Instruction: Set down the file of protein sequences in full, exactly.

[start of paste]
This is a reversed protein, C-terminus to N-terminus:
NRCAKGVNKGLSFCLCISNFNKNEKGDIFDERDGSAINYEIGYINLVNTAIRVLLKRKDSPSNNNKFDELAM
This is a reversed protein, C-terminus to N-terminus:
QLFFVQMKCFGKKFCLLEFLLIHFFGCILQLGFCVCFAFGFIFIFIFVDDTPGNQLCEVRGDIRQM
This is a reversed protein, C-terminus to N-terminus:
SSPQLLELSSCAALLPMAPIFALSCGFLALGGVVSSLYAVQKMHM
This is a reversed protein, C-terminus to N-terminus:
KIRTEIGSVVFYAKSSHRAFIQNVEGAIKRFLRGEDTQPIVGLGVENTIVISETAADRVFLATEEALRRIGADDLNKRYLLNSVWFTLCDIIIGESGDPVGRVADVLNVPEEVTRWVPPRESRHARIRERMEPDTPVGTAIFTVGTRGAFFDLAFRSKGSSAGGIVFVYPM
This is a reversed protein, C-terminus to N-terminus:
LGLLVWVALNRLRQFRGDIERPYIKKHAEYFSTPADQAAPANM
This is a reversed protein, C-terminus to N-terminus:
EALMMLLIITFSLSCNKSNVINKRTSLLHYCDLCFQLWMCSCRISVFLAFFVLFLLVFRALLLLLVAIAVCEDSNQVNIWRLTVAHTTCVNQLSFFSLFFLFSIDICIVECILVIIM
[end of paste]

This is a reversed protein, C-terminus to N-terminus:
NRCAKGVNKGLSFCLCISNFNKNEKGDIFDERDGSAINYEIGYINLVNTAIRVLLKRKDSPSNNNKFDELAM
This is a reversed protein, C-terminus to N-terminus:
QLFFVQMKCFGKKFCLLEFLLIHFFGCILQLGFCVCFAFGFIFIFIFVDDTPGNQLCEVRGDIRQM
This is a reversed protein, C-terminus to N-terminus:
SSPQLLELSSCAALLPMAPIFALSCGFLALGGVVSSLYAVQKMHM
This is a reversed protein, C-terminus to N-terminus:
KIRTEIGSVVFYAKSSHRAFIQNVEGAIKRFLRGEDTQPIVGLGVENTIVISETAADRVFLATEEALRRIGADDLNKRYLLNSVWFTLCDIIIGESGDPVGRVADVLNVPEEVTRWVPPRESRHARIRERMEPDTPVGTAIFTVGTRGAFFDLAFRSKGSSAGGIVFVYPM
This is a reversed protein, C-terminus to N-terminus:
LGLLVWVALNRLRQFRGDIERPYIKKHAEYFSTPADQAAPANM
This is a reversed protein, C-terminus to N-terminus:
EALMMLLIITFSLSCNKSNVINKRTSLLHYCDLCFQLWMCSCRISVFLAFFVLFLLVFRALLLLLVAIAVCEDSNQVNIWRLTVAHTTCVNQLSFFSLFFLFSIDICIVECILVIIM